A just-completed study carried out by the New York City Department for the Aging with help from community based organizations, including ICS, outlines some of the physical and emotional problems that afflict many family caregivers. These include depression, anxiety, stress, exhaustion, and higher rates of health problems like heart disease and obesity.
“Caregiving can contribute to a loss of self-identity and self-esteem,” the study notes, and “caregivers often miss doctor appointments, eat less healthily, and do not exercise. [S]ome research suggests that stress caused by caregiving is linked to a higher rate of mortality.”
To be sure, the picture isn’t entirely bleak. Family members also report that caregiving can be fulfilling. For example, many people say they appreciate the opportunity to forge stronger bonds while caring for an aging mother or father, and to reciprocate for some of the nurturing they received from their parents.
Still, it seems unfair that at a time when family members are faced with the many profoundly personal concerns of caregiving, they should also have to worry about money. But the fact is that – especially for anyone caring for a family member with dementia – it is very often necessary to navigate a complex set of financial and legal issues.
People with dementia are at risk for financial loss from at least three factors: the disease itself, which renders a person with dementia unable to manage their own finances over time; the huge industry of frauds and scams that exist expressly to steal money from vulnerable aging adults; and not being prepared to cover the cost of care they will likely need at some point.
Older adults, in general, are often targeted for financial scams, but being forewarned and educated can help people in this age cohort avoid falling victim to financial predators. AARP has excellent resources to help anyone understand, recognize and prevent fraud aimed at older adults.
For someone with dementia, however, it’s critical for involved family members to not only educate themselves, but to watch for early signs that their loved one is at risk, and create a plan to protect them from financial loss. Early warning signs might include that the family member with dementia has trouble counting money, is confused when discussing finances, or receives notices that routine bills have gone unpaid.
Ideally, conversations about financial planning and protecting financial resources should begin while the impaired family member is still able to participate. Of course, depending on the family’s history of discussing financial matters together, this may not be easy or even feasible. And with the loss of control that can accompany dementia, the person affected may be resistant to having family members involved in their finances. Despite these potential barriers, however, planning is critical.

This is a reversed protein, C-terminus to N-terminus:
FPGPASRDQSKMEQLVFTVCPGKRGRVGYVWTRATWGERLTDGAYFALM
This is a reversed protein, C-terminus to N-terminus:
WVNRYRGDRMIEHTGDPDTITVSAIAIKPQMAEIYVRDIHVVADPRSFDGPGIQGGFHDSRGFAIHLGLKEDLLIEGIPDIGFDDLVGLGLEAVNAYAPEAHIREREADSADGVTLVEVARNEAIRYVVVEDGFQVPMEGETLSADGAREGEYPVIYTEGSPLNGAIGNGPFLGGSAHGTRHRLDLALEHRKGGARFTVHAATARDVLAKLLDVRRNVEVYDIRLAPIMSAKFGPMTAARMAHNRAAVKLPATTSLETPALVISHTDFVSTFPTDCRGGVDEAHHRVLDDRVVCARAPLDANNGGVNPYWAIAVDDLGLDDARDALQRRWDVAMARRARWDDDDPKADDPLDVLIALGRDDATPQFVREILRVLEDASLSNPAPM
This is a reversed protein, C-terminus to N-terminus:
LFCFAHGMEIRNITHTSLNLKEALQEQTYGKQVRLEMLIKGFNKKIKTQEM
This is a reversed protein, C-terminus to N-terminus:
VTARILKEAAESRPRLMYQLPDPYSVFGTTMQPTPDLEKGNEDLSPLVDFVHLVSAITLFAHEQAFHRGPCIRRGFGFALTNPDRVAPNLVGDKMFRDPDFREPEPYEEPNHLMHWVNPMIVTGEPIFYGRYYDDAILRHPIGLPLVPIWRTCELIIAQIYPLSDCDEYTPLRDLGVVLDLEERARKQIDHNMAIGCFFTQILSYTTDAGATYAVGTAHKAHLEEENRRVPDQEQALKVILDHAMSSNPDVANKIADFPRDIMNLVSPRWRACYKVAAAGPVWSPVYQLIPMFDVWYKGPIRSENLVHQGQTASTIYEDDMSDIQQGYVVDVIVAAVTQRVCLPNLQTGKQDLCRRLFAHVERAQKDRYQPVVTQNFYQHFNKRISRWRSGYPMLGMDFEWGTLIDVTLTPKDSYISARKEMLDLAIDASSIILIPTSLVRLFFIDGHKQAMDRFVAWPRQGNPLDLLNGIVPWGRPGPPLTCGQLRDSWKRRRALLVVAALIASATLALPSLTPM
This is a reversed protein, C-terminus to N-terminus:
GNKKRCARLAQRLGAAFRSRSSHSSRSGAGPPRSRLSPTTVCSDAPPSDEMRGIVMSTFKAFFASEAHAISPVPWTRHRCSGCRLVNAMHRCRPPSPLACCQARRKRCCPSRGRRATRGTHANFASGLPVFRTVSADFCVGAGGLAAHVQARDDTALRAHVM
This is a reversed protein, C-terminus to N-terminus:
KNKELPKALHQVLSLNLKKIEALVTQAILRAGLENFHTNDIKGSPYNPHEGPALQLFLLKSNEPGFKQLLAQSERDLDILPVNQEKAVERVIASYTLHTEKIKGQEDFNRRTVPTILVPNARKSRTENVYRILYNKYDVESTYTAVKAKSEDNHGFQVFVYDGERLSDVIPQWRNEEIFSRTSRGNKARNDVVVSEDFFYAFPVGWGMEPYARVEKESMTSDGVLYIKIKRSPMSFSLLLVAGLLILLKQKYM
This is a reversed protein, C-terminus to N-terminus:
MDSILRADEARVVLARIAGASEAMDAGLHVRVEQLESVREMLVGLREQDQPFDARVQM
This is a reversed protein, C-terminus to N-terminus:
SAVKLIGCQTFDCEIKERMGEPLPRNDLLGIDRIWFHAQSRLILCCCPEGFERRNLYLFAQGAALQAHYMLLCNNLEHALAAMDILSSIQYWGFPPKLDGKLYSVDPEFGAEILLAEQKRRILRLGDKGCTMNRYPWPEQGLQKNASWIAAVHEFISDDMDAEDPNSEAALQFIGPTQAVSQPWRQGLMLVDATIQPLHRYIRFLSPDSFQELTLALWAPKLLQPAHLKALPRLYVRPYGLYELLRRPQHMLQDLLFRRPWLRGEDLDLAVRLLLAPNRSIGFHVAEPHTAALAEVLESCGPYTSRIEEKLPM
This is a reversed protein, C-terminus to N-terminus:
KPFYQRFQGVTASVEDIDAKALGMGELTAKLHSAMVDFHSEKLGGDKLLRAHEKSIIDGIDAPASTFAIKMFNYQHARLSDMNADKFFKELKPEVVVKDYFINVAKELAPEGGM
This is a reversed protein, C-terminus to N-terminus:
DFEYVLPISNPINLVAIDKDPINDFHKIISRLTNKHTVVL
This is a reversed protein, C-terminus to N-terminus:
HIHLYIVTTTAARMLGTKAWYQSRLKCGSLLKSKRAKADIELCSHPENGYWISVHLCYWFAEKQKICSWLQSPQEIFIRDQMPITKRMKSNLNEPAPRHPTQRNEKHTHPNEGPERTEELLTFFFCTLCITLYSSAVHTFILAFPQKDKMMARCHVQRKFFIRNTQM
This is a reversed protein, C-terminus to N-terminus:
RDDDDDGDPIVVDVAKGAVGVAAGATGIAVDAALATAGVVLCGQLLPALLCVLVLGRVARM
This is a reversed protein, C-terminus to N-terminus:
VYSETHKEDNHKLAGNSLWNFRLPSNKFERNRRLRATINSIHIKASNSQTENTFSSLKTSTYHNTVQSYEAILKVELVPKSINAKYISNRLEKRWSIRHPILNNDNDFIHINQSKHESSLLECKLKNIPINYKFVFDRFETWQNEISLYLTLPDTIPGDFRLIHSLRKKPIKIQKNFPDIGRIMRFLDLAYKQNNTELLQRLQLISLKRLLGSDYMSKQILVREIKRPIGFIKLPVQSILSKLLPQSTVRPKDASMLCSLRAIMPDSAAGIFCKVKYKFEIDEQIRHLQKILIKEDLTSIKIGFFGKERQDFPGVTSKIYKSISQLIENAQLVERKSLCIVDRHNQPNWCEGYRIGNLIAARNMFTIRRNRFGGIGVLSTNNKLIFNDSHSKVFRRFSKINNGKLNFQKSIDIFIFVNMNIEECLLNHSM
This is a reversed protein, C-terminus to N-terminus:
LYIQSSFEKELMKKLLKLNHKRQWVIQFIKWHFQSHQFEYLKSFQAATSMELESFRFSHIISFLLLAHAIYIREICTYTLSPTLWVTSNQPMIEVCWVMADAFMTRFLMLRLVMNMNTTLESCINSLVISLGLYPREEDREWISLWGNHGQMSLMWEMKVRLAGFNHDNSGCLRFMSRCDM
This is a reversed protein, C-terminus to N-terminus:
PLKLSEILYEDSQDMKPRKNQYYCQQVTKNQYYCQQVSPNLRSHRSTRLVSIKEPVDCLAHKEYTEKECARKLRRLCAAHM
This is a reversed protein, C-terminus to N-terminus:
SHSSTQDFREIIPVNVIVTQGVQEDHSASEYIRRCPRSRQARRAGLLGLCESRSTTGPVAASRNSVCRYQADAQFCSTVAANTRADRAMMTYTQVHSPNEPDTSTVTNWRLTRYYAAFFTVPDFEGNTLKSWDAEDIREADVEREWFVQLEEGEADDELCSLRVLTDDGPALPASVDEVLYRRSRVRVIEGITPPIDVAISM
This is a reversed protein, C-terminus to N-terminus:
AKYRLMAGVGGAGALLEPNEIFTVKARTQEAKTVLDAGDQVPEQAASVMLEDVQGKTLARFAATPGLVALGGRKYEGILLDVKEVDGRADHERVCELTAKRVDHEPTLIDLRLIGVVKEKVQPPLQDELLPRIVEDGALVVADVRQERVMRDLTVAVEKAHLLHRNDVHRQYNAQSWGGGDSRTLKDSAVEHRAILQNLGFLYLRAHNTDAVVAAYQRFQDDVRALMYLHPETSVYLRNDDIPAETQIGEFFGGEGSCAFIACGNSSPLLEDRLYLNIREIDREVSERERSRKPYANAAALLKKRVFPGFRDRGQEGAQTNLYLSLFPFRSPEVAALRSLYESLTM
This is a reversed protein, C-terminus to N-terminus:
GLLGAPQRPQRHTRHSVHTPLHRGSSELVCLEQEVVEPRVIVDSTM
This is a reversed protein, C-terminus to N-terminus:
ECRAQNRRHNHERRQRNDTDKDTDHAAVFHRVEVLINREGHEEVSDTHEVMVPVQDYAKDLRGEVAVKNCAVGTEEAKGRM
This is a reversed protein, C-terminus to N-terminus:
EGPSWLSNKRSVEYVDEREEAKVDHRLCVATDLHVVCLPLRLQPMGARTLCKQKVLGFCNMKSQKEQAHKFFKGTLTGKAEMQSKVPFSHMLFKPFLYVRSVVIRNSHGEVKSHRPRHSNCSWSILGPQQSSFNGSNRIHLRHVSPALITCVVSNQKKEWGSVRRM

The Uncertainty of Homecare
Millions of families need homecare to help with a loved one living with dementia, but most are not prepared to pay for it. Just three percent of Americans have long-term care insurance that will pay for some home care, usually for a limited period of time.
Medicaid, which is currently the biggest payer of homecare, is under attack. Congress is about to take up a tax-cutting plan that would put an end to the 52 year-old Medicaid entitlement and cut a trillion dollars from the program.
At the same time, the need for homecare is growing exponentially as our population ages – especially in New York City – but due to a shortage of workers, homecare agencies turn away dozens of families every month. Given this worker shortage, as well as recent legislative changes, rulemakings, and lawsuits that are likely to increase wages, families should expect the cost of homecare to rise, possibly substantially – at the same time that Medicaid may no longer be available to pay for it.
Between cost increases and worker shortages, people who need homecare may well not be able to get it – making planning all the more essential for the families of people with dementia.
Honest Expert Advice is Available – and It’s Free!
A blog post is not the place to detail the complex financial or legal information needed by family members caring for someone with dementia. But free, expert advice is available.
Caring Kind, which was formerly the New York City chapter of the Alzheimer’s Association, offers seminars for family members of people with dementia to acquaint them with the legal and financial issues associated with caring for their loved one.
These workshops are offered in English, Spanish and Chinese in all five boroughs of New York City. They cover topics including: power of attorney, health care proxy, long-term care insurance, joint bank accounts, guardianship, and Medicaid eligibility.
Registration is required to attend a workshop. Full information about this service is available here. Family members can also call Caring Kind’s 24 hour hotline to register or get more information. That number is 646.744.2900.